Millennium Post

Effort to highlight ecological significance of elephants

Effort to highlight ecological significance of elephants

Kolkata: A documentary series depicting the plight of Indian elephants is slated for release next year.

"I am producing a 26 part series on Indian elephants. The documentary will depict numerous concerns such as human and elephant conflicts, ecological significance of elephants and the need to protect them. The shooting is still going on," said Sangita Iyer, National Geographic explorer and founder of Voice for Asian Elephants Society (VFAES).

She reiterated that the film will showcase the conditions of elephants in West Bengal, Assam, Karnataka and Kerala.

There are approximately 50,000 Asian elephants across world. India holds about 30,000 elephants and 50 percent of those elephants are found in Southern India.

While the largest threats to the Asian elephant are poaching and habitat loss, their tusks are worth a lot of money in the black market. In India, elephants are captured alive for domestic use. These elephants are used in temple. They don't stay at one temple. They are rented and shuffled from temple to temple during festivals.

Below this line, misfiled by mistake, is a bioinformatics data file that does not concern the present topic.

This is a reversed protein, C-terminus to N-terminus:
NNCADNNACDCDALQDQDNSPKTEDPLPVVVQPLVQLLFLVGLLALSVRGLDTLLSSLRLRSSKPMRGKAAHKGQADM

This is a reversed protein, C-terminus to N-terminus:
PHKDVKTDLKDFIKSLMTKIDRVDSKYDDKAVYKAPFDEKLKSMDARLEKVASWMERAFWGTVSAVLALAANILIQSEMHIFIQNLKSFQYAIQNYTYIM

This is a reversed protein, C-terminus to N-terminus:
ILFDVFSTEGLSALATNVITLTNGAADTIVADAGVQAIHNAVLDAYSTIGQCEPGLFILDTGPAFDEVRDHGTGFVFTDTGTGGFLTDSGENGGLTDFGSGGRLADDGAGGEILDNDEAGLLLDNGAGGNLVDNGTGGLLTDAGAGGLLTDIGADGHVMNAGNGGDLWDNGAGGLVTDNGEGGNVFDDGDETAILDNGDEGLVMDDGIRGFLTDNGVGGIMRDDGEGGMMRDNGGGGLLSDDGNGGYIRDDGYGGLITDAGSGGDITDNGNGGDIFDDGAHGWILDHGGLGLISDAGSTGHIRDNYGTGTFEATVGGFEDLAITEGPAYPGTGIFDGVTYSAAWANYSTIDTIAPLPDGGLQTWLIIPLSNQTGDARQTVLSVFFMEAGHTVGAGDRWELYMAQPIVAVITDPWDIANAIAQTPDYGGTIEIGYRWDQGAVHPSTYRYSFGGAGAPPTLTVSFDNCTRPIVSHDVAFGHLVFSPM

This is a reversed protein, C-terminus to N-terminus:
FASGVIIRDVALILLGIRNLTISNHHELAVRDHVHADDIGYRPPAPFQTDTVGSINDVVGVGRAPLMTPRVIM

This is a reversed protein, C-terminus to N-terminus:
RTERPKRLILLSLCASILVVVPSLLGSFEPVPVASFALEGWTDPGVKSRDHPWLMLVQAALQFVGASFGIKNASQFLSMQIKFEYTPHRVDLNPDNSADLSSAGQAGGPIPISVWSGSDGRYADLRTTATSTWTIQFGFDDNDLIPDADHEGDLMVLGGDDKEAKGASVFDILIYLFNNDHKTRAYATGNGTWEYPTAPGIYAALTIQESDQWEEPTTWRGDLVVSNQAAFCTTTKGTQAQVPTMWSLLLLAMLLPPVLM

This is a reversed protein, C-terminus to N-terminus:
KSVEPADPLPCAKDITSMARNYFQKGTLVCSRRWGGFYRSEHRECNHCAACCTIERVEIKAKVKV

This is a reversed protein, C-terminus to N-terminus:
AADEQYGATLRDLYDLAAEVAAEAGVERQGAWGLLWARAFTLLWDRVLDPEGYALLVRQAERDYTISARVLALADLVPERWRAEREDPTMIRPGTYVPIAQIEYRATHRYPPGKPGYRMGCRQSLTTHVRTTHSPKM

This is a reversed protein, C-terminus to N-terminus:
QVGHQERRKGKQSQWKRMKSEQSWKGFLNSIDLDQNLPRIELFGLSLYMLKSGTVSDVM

"The documentary will depict how the elephants' wounds are hidden with black paint. In spite of several such evidence and repeated incidents of elephants running amok during festivals in India, banning such traditions have remained out of question. Unlike India, the Asian elephant is not provided a high degree of protection during their migration to Nepal, Bangladesh, Bhutan and Burma.

The elephants are vulnerable to poaching for ivory and food, and capture for use as captive animals," said Iyer, recipient of Nari Shakti Puraskar (Woman Power Award).

It might be mentioned that India formally adopted the "World Elephant Day" to help conserve and protect elephants in the country in 2016.

However, 15 to 20 elephants die due to train accidents in the 168-km-long New Jalpaiguri-Alipurduar railway track every year. The accidents take place between 6 pm and 6 am.

Assam has the highest number of captive elephants. Of the 2,675 captive elephants in India, approximately 905 are in Assam.

Shaheryar Hossain

Shaheryar Hossain

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